Question: Check if REF allele is minor allele in any variant
gravatar for Ram
6.3 years ago by
Baylor College of Medicine, Houston, TX
Ram32k wrote:

From the discussions in previous questions, I understand that REF and ALT need not necessarily correspond to major and minor alleles. REF is from the ref genome and could very well be the minor allele for the variant.

I'd like to find out if a REF allele is a minor allele for any variant in my region of interest. One of the ways I could do this is to find out COUNT(variants) where af > 0.5 in my region of interest. 

Would I be correct in assuming this approach will definitely give me the right answer? Is there any underlying assumption I'm missing before I use this as my standard approach?

Any anomalies you might have noted in your experience would help me. Thank you!

minor allele variant ref • 4.1k views
ADD COMMENTlink modified 2.5 years ago by Shicheng Guo8.6k • written 6.3 years ago by Ram32k
gravatar for Jorge Amigo
6.3 years ago by
Jorge Amigo12k
Santiago de Compostela, Spain
Jorge Amigo12k wrote:

you're right: REF allele is just a convention used to describe the allele that corresponds to the reference genome. if for whatever reason you want to know in which variants the REF allele is the minor, looking at AF should do. since REF is a convention there's no biological interest in finding that out, other of course than simply describing and characterizing the reference genome.

but you must have in mind that you could find particular cases out there where the AF calculation may not be as straight-forward as you may think. for instance, in case you have a multiallelic variant where the minor allele is one of the alternative alleles and the major allele is another alternative allele, filtering by the frequency of the first alternative allele >0.5 would output the variant although the REF allele wouldn't be the minor allele. you must force that the AF accounts for all alternative alleles, which can be achieved using for instance bcftools view -q 0.5 file.vcf, as the default -q behaviour is to calculate the AF using all the non-reference alleles.

ADD COMMENTlink modified 6.3 years ago • written 6.3 years ago by Jorge Amigo12k

Thank you, Jorge. Your reply on a different post was one of my references for the REF/ALT definition. We have a local DB created from reformatted/processed 1000genomes. I'll check on how the DBA dealt with multi-allelic variants.

If they haven't dealt with it the right way, I can always use your bcftools command with the raw VCF. Thank you :-)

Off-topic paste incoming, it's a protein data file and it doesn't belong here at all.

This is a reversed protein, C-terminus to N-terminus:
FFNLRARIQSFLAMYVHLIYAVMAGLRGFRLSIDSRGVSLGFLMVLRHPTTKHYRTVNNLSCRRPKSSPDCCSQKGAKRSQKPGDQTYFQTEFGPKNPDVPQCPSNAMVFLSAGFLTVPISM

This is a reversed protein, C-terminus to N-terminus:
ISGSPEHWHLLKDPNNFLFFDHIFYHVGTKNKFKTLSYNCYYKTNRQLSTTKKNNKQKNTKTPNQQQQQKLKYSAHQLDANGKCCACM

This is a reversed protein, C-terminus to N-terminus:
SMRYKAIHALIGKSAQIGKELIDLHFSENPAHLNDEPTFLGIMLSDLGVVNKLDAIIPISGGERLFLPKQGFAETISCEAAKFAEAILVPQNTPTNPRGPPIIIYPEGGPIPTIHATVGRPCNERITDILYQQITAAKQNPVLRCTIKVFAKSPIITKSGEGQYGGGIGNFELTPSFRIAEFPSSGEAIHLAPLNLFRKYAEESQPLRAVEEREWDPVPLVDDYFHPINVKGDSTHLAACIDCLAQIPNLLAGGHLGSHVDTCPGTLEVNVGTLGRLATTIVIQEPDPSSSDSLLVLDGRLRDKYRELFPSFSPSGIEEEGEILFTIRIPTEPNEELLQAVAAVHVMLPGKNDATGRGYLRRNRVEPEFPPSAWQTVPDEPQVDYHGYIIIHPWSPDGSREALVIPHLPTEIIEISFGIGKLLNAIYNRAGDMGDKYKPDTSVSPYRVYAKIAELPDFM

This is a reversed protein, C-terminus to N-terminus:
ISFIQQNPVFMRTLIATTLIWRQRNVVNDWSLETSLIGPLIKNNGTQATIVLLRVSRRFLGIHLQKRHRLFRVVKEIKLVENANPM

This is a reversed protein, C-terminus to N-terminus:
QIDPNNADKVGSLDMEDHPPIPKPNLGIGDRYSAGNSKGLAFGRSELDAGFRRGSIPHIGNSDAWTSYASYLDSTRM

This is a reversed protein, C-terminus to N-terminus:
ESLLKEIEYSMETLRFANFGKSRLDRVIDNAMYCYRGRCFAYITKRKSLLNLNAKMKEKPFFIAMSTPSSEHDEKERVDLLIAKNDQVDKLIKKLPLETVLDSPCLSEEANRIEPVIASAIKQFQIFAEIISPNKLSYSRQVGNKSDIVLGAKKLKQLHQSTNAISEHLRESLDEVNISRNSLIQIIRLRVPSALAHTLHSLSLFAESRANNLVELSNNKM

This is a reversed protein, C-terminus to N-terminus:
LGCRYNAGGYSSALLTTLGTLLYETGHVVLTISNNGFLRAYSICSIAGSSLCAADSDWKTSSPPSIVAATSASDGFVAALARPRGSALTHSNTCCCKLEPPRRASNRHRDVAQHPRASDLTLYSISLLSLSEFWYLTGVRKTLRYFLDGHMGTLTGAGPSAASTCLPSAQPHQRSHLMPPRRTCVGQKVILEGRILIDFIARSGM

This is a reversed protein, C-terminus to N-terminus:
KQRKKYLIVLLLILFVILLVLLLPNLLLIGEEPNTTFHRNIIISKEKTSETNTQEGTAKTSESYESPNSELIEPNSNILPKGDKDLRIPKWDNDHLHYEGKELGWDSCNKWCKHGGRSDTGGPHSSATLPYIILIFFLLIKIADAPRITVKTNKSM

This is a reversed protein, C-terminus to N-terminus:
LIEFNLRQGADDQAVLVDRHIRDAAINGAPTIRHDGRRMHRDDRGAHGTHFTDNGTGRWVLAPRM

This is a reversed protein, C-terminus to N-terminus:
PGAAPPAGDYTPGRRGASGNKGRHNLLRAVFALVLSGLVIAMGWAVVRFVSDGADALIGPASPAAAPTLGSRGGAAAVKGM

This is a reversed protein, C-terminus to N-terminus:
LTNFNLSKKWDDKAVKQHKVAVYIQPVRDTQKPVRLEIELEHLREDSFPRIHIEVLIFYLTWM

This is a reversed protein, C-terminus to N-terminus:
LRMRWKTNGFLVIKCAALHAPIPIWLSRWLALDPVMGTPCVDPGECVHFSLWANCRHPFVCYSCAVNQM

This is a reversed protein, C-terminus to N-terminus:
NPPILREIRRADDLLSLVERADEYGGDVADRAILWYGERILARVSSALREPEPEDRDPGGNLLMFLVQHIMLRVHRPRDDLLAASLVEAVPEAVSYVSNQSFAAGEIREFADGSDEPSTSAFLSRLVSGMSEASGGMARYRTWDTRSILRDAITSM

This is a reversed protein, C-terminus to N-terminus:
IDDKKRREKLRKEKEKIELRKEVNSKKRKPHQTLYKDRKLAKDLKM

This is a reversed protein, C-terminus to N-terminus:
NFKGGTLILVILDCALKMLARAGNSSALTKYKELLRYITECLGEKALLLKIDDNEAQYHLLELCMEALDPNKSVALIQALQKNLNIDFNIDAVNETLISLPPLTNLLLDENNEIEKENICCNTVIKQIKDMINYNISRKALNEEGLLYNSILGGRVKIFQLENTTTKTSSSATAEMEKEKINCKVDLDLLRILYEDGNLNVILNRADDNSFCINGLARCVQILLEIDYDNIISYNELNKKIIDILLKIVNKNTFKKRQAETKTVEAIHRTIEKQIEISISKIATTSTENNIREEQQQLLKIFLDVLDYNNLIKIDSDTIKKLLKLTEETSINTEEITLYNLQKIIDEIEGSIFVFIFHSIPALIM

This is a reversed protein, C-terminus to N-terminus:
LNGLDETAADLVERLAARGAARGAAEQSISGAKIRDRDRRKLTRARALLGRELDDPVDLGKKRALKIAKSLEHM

ADD REPLYlink written 6.3 years ago by Ram32k

the cases where filtering by AF>0.5 wouldn't work if AF is calculated only with the first alternative allele are rare, but take them into consideration is more appropriate though. also, have in mind that filtering 1000genomes raw data by AF also deals with indels, which I'm not sure that could help you to achieve your goal.

ADD REPLYlink written 6.3 years ago by Jorge Amigo12k

I ran a bunch of queries on my DB. There were no multi-allelic variants of any kind, and for all variants with only one REF and ALT alleles, I found no case where af was >= 0.5. I guess I can safely assume that all ALT alleles are minor alleles in my sample space.

ADD REPLYlink written 6.3 years ago by Ram32k

there are indeed multi-allelic variants on latest 1000genomes release (previously they used to collapse to bi-allelics) as stated in the callset readme file, and plenty of variants with AF > 0.5 too. if you don't find any yourself then it does depend on the way you've built your database, or on the region or the samples you are considering.

ADD REPLYlink written 6.3 years ago by Jorge Amigo12k

It is the region, I am quite certain. We store multi-allelic variants as multiple records, one record per ALT allele in an SQL database.

ADD REPLYlink written 6.3 years ago by Ram32k

On the indels, I'm targeting only SNVs anyway.

ADD REPLYlink written 6.3 years ago by Ram32k
gravatar for Shicheng Guo
2.5 years ago by
Shicheng Guo8.6k
Shicheng Guo8.6k wrote:

In terms of phase III data-set from 1000 Genome project, only 2149549/84802133=2.5% have >50% or higher Alternative allele frequency. It make sense since human genome is derived from several individual human genome and therefore, the reference genome should have high probability to be major allele.

ADD COMMENTlink modified 2.5 years ago • written 2.5 years ago by Shicheng Guo8.6k
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